are sufficient to ‘give the defendant fair notice of what the . . . claim is and the grounds upon
which it rests.’” Anderson News, LLC v. Am. Media, Inc., 680 F.3d 162, 182 (2d Cir. 2012)
(quoting Bell Atl. Corp. v. Twombly, 550 U.S. 544, 555 (2007)).
In view of these governing legal principles, I conclude that plaintiff’s complaint should
be dismissed for failure to articulate an intelligible legal claim. The complaint is not only
hopelessly spare in factual detail but incoherently self-contradictory. For example, plaintiff
indicates on one page of the complaint that she is pursuing a claim for Title VII discrimination
but indicates on the next page of the complaint that her sole claim is for disability discrimination.
Title VII of course does not govern claims for disability discrimination. See, e.g., Gaube v. Day
Kimball Hosp., 2015 WL 1347000, at *4 (D. Conn. 2015). Plaintiff has also checked off a box
indicating that she was terminated from her job but then immediately afterward states that she
resigned from her job.
Although the complaint lists many “other acts” by her employer, none of these alleged
acts appear to involve conduct that violates any federal discrimination law or other federal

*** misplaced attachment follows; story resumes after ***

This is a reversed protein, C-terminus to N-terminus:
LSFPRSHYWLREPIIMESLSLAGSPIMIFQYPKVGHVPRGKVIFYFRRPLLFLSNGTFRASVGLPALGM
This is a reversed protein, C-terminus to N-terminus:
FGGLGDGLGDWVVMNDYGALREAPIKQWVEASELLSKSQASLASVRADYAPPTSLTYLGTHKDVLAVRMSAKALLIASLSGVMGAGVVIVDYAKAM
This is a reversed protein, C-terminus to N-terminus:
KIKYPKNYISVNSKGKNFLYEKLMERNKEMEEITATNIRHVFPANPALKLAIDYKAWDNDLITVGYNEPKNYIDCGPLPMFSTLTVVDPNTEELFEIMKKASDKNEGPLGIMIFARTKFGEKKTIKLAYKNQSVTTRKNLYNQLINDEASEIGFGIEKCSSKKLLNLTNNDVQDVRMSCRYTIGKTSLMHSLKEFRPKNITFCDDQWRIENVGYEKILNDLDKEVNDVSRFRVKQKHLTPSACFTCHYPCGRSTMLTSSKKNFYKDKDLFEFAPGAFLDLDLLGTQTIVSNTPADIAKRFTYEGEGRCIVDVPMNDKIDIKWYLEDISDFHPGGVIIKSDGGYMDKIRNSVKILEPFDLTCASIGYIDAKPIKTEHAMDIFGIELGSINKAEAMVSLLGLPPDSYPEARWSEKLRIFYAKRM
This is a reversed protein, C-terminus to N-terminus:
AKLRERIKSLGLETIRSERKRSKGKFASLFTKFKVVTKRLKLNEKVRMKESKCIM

statutes. Nor is the Court able to discern the basis for plaintiff’s claim from the hodgepodge
collection of documents that plaintiff has attached to her complaint, and in subsequent filings.
See Docs. #6, #7.
In short, despite the latitude that is afforded to pro se litigants, plaintiff has not crafted a
complaint that states an intelligible claim, much less one that gives rise to plausible grounds for
relief. The complaint does not give fair notice of the basis for plaintiff’s claim, and it would be
unfair to require defendant to attempt to respond by guessing what grounds plaintiff believes
support her claim. Accordingly, the Court will dismiss the complaint without prejudice to
plaintiff’s filing of an amended complaint.
For the foregoing reasons, the complaint is dismissed pursuant to 28 U.S.C.
§ 1915(e)(2)(B). The Clerk of Court shall close this case.
This order of dismissal is without prejudice to plaintiff’s filing of a motion to reopen this
case along with an amended complaint that sets forth a clear factual statement of the grounds for
plaintiff’s claim. Any amended complaint should clearly state on what basis plaintiff believes
that she was subject to discrimination (e.g., race, gender, age, disability, etc.), any specific acts
and adverse actions by defendant that make her believe she was subject to discrimination, and
the approximate dates or date range that such actions occurred. If plaintiff continues to believe
that she has a proper claim for discrimination or for any other violation of the law over which
this Court may have jurisdiction, she should file a motion to reopen along with an amended
complaint by January 30, 2017. On any subsequent filings, plaintiff should take care to redact her
Social Security number and date of birth.
It is so ordered.
Dated at New Haven, Connecticut this 29th day of December, 2016.
/s/ Jeffrey Alker Meyer
Jeffrey Alker Meyer
United States District Judge